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Old July 19th, 2006, 01:53 AM   #21
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I bet it will have that crappy "Cinema Mode" (i.e. CineFrame). Which is pretty sad, because the technology is right there. CMOS sensors can do progressive scanning right? 720/24p is a part of the AVCHD codec parameters. So why would it not have 24p capability? I'll tell you why. Sony has never offered 24p as an option for any of there consumer or prosumer lines and I don't think they will start now.

Don't bet on Panasonic making a comparable product with 24p either. It will completely destroy any market for the DVX100 and it will cut into the profits of it's reigning golden boy the HVX200.

Your best hope would be that Canon uses there AVCHD license and makes a 24p prosumer camera. It would definitely fill a gap in there line. Or maybe JVC will purchase the license and do something, I doubt it though.

Just because consumers want something doesn't mean the companies will listen, unless of course it benefits them.

It's to bad, because it would make things interesting. Also it would give aspiring young filmmakers something they could use well within a respectable budget.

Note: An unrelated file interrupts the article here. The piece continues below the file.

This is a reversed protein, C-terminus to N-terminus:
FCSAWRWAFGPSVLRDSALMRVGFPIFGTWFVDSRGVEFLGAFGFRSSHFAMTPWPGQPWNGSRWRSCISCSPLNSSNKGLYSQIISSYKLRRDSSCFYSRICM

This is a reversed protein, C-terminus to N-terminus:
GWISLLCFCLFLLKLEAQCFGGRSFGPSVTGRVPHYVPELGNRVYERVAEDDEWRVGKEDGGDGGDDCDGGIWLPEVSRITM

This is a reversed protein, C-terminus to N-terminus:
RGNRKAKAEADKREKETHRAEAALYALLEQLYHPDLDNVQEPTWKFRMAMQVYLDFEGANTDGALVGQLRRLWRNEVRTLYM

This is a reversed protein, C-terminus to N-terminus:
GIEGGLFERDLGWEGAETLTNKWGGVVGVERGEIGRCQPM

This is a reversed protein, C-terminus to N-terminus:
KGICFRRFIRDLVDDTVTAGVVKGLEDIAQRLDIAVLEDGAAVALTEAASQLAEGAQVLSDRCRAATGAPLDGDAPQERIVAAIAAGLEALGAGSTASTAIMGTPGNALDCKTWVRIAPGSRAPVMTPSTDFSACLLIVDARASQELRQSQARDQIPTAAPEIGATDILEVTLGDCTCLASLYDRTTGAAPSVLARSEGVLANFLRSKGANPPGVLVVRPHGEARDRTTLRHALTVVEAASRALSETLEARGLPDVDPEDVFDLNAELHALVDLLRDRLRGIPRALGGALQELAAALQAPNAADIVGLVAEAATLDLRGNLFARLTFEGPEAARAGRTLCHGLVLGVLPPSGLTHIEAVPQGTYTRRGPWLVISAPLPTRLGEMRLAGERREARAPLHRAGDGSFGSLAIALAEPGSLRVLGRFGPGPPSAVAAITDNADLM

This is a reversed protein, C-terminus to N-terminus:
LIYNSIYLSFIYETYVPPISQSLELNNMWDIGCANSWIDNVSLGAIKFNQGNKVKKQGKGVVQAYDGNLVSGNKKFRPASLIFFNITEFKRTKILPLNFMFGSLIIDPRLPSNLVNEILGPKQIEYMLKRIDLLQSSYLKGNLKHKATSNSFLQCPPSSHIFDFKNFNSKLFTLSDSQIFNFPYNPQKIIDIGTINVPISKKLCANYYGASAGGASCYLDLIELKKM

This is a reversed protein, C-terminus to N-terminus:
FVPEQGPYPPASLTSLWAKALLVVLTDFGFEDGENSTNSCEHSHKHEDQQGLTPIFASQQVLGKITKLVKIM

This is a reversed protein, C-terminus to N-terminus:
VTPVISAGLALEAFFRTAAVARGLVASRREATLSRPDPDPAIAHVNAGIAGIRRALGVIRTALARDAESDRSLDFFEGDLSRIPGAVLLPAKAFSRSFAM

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Old July 19th, 2006, 04:00 AM   #22
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Quote:
Originally Posted by Mike Curtis
Barry - I think 6 mbit is definitely in the ballpark - just running the math:

The biggest issue I see is this - OK folks....how are we going to edit this stuff? Native NLE support is how many months away at best?

-mike
Adobe as well as other NLE software companies have already signed on to the AVCHD camp, so native editing support should be available by the time the cameras are shipping.
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Old July 19th, 2006, 04:55 AM   #23
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Specs from Sony Japan

I found some interesting info on the new UX1/SR1 specs page on Sony Japan's website.

UX1: http://www.sony.jp/products/Consumer...feature01.html